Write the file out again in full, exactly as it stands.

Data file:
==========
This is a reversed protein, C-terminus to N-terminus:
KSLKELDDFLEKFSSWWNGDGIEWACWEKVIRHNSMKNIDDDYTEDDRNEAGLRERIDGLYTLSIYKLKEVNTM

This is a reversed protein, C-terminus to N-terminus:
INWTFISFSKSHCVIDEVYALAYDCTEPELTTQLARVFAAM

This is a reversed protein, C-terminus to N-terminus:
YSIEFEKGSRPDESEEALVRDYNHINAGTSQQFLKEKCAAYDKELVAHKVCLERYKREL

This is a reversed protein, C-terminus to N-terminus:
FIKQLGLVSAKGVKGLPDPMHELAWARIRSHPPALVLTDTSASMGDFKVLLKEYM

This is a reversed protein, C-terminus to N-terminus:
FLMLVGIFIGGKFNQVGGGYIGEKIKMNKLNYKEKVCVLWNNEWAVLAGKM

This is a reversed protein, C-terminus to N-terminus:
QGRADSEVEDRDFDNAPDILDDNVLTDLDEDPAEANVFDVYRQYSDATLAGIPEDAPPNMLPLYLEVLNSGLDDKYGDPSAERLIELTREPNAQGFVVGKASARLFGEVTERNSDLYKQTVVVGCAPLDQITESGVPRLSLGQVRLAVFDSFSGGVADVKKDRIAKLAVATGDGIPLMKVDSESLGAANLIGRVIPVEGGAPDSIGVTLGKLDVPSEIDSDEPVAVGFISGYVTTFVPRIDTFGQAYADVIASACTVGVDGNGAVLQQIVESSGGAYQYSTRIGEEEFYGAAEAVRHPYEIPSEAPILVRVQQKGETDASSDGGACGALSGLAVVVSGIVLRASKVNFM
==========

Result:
This is a reversed protein, C-terminus to N-terminus:
KSLKELDDFLEKFSSWWNGDGIEWACWEKVIRHNSMKNIDDDYTEDDRNEAGLRERIDGLYTLSIYKLKEVNTM

This is a reversed protein, C-terminus to N-terminus:
INWTFISFSKSHCVIDEVYALAYDCTEPELTTQLARVFAAM

This is a reversed protein, C-terminus to N-terminus:
YSIEFEKGSRPDESEEALVRDYNHINAGTSQQFLKEKCAAYDKELVAHKVCLERYKREL

This is a reversed protein, C-terminus to N-terminus:
FIKQLGLVSAKGVKGLPDPMHELAWARIRSHPPALVLTDTSASMGDFKVLLKEYM

This is a reversed protein, C-terminus to N-terminus:
FLMLVGIFIGGKFNQVGGGYIGEKIKMNKLNYKEKVCVLWNNEWAVLAGKM

This is a reversed protein, C-terminus to N-terminus:
QGRADSEVEDRDFDNAPDILDDNVLTDLDEDPAEANVFDVYRQYSDATLAGIPEDAPPNMLPLYLEVLNSGLDDKYGDPSAERLIELTREPNAQGFVVGKASARLFGEVTERNSDLYKQTVVVGCAPLDQITESGVPRLSLGQVRLAVFDSFSGGVADVKKDRIAKLAVATGDGIPLMKVDSESLGAANLIGRVIPVEGGAPDSIGVTLGKLDVPSEIDSDEPVAVGFISGYVTTFVPRIDTFGQAYADVIASACTVGVDGNGAVLQQIVESSGGAYQYSTRIGEEEFYGAAEAVRHPYEIPSEAPILVRVQQKGETDASSDGGACGALSGLAVVVSGIVLRASKVNFM